Winter hiking is ideal for those who crave the peaceful, restorative qualities of being outdoors. The crowds of tourists that flock to popular trailheads in the summer and fall—along with the occasional swarms of black flies and mosquitos—tend to vanish with the last of the foliage. Add to that a blanket of pristine, white snow and a touch of pandemic-induced cabin fever and setting off into the woods can feel especially enticing.
Unique challenges accompany hiking during the colder months, however. A sound plan is vitally important to outdoor adventure at all times of the year, but never more so than when it’s deeply cold and snowy. Preparedness for winter hiking comes in many forms and includes having an idea of where you’re going, how to get there, how long the adventure should take, what you need to bring for the conditions, and what to do if the unexpected happens.
How much experience you need to tackle winter hiking is debatable. But just as you wouldn’t expect to take on Everest without months of training, you probably shouldn’t consider the Presidential Range in New Hampshire, Mount Greylock in Massachusetts, or anything else over 3,000 feet in winter until you’ve put in a lot of time at lower elevations. Everything in winter is relative to the distance from help. You are responsible for yourself, so be prepared.
While shorter daylight hours may just seem like a minor annoyance in day-to-day life, they are critical to account for when planning a winter hike. Virtually every hike will take longer during the winter. If you’re well prepared, you’ll be wearing bulkier clothing, heavier footwear, and carrying a larger pack than you would in summer. Walking on a snowy trail also requires more physical exertion, particularly if the snow is deep. All of this amounts to a much more challenging, time consuming experience than hiking at other times of the year.
If you’re brand new to winter hiking, plan to hit the trail early and start off with short, easy trips so you can learn at your own pace. You should also set a turnaround time, even if you don’t make it to your destination, to help ensure you hike back to the trailhead before dark. It’s better to take a shorter hike and finish early than to overreach and find yourself stuck on the trail as darkness descends and temperatures plummet.
Experts recommend hiking with a companion or a group in the winter since the risk of injury or other misadventure may be greater. This is especially true if you’re new to winter hiking. Hiking with a more experienced friend or going on an organized trip, like those run by the AMC Chapters or AMC Staff, is safer and offers the opportunity to learn important skills.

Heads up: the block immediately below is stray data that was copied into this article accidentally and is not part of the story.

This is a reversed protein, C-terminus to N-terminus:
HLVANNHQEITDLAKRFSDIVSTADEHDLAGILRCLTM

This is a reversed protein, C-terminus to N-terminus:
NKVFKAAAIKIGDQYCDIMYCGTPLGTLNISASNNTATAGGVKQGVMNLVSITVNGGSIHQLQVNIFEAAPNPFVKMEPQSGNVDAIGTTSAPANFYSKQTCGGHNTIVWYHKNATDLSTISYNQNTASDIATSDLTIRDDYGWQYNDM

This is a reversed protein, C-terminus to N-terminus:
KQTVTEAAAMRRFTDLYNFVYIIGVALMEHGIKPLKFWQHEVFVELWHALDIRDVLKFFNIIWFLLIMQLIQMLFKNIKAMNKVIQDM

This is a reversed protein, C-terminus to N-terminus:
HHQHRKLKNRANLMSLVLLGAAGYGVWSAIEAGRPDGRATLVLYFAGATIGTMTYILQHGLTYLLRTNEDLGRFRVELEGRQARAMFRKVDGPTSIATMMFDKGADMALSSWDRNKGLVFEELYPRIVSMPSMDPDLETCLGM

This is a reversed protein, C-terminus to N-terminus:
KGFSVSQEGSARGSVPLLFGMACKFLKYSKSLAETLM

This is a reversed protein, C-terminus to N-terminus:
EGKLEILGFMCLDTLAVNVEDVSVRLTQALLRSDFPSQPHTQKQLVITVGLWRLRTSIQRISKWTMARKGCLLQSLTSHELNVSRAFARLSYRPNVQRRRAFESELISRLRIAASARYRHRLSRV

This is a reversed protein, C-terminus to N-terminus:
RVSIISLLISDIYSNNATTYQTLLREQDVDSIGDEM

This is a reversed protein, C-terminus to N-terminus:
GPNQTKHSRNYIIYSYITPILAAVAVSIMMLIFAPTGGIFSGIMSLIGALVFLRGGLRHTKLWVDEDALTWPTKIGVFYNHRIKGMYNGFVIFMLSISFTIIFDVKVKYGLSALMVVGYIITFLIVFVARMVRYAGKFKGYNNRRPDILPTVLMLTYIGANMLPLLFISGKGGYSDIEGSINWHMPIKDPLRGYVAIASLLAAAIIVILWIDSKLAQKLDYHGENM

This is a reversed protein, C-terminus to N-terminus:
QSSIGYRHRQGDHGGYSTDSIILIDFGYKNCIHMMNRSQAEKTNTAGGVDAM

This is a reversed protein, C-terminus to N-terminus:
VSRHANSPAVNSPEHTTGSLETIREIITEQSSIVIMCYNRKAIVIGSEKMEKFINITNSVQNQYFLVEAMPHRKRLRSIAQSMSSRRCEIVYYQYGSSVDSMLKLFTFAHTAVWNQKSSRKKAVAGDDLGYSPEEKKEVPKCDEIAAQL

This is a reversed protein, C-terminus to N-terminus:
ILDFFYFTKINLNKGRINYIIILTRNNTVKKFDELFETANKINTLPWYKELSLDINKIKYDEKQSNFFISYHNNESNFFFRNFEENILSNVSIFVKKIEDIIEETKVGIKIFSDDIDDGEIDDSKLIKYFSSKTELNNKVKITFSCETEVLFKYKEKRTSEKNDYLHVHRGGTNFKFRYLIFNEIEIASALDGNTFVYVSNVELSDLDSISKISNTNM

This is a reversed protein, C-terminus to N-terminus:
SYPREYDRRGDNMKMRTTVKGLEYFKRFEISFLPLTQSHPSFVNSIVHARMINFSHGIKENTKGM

When planning a trip, make sure you honestly assess your entire group’s experience level so you pick a hike that everyone can safely complete. Newcomers to winter hiking should start off with short hikes on terrain without a lot of elevation gain. Groups should also stay together, move at the pace of their slowest member, and stop at all trail intersections to check in with each other so no one falls behind or takes a wrong turn. If you’ve had trouble staying in hiking shape this year, you may find this home workout helpful.
Navigating a Changed Landscape
Carefully assess the terrain you’ll be covering and research the local climate and conditions before heading out. Avoid hiking if heavy snow, high winds, or subzero temperatures are forecasted. You should also be aware of recent or forecasted rain and unusually warm temperatures which can cause snowpack to become unstable and make trails slushy. Rainfall followed by a freeze can cause slippery ice to form on trails.
If you know you’ll be encountering a river or stream on your route, make sure you’re prepared and consult resources beforehand. It’s also never more important to pack your map and compass, and know how to use them. Snowpack can obscure the trail, along with trail markers, like signs and cairns, which makes it especially easy to get lost.
Changes in elevation can also have a dramatic effect on trail conditions and weather. The conditions at the base of a mountain are no indication of what it will be like at the summit. As you travel higher, you will encounter colder, windier conditions along with more snow and ice. If you’re new to hiking in winter, start out at lower elevations, where you can still find breathtaking scenery and gain the much-needed experience to work your way up to peaks like New Hampshire’s 4000-footers.